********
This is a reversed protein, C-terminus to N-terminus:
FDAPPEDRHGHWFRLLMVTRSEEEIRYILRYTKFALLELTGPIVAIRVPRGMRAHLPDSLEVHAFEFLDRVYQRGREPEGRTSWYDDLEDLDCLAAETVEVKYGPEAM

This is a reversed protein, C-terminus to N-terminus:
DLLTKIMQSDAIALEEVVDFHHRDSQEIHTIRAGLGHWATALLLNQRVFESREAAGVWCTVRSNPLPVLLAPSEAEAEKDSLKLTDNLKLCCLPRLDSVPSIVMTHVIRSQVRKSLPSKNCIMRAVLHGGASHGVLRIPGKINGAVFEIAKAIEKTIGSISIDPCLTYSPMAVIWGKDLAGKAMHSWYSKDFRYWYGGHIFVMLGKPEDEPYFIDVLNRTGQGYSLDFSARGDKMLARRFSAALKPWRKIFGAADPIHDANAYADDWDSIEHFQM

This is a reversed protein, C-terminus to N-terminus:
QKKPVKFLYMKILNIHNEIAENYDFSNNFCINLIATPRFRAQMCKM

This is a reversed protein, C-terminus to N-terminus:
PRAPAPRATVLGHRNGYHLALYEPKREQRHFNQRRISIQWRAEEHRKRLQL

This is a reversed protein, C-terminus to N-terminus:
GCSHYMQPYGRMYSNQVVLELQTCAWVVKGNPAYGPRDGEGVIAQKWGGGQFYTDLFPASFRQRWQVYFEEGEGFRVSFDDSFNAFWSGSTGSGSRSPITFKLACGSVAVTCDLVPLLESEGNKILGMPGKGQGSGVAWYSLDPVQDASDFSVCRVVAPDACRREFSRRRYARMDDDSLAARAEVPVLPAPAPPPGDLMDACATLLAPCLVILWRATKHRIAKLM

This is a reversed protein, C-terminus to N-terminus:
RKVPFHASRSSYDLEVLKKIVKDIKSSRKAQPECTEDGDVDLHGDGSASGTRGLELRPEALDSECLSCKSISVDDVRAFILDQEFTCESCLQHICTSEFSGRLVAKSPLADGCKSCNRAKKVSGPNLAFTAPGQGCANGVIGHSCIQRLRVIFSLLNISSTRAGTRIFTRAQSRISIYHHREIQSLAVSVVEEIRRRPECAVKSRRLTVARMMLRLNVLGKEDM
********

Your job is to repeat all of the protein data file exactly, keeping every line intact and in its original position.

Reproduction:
This is a reversed protein, C-terminus to N-terminus:
FDAPPEDRHGHWFRLLMVTRSEEEIRYILRYTKFALLELTGPIVAIRVPRGMRAHLPDSLEVHAFEFLDRVYQRGREPEGRTSWYDDLEDLDCLAAETVEVKYGPEAM

This is a reversed protein, C-terminus to N-terminus:
DLLTKIMQSDAIALEEVVDFHHRDSQEIHTIRAGLGHWATALLLNQRVFESREAAGVWCTVRSNPLPVLLAPSEAEAEKDSLKLTDNLKLCCLPRLDSVPSIVMTHVIRSQVRKSLPSKNCIMRAVLHGGASHGVLRIPGKINGAVFEIAKAIEKTIGSISIDPCLTYSPMAVIWGKDLAGKAMHSWYSKDFRYWYGGHIFVMLGKPEDEPYFIDVLNRTGQGYSLDFSARGDKMLARRFSAALKPWRKIFGAADPIHDANAYADDWDSIEHFQM

This is a reversed protein, C-terminus to N-terminus:
QKKPVKFLYMKILNIHNEIAENYDFSNNFCINLIATPRFRAQMCKM

This is a reversed protein, C-terminus to N-terminus:
PRAPAPRATVLGHRNGYHLALYEPKREQRHFNQRRISIQWRAEEHRKRLQL

This is a reversed protein, C-terminus to N-terminus:
GCSHYMQPYGRMYSNQVVLELQTCAWVVKGNPAYGPRDGEGVIAQKWGGGQFYTDLFPASFRQRWQVYFEEGEGFRVSFDDSFNAFWSGSTGSGSRSPITFKLACGSVAVTCDLVPLLESEGNKILGMPGKGQGSGVAWYSLDPVQDASDFSVCRVVAPDACRREFSRRRYARMDDDSLAARAEVPVLPAPAPPPGDLMDACATLLAPCLVILWRATKHRIAKLM

This is a reversed protein, C-terminus to N-terminus:
RKVPFHASRSSYDLEVLKKIVKDIKSSRKAQPECTEDGDVDLHGDGSASGTRGLELRPEALDSECLSCKSISVDDVRAFILDQEFTCESCLQHICTSEFSGRLVAKSPLADGCKSCNRAKKVSGPNLAFTAPGQGCANGVIGHSCIQRLRVIFSLLNISSTRAGTRIFTRAQSRISIYHHREIQSLAVSVVEEIRRRPECAVKSRRLTVARMMLRLNVLGKEDM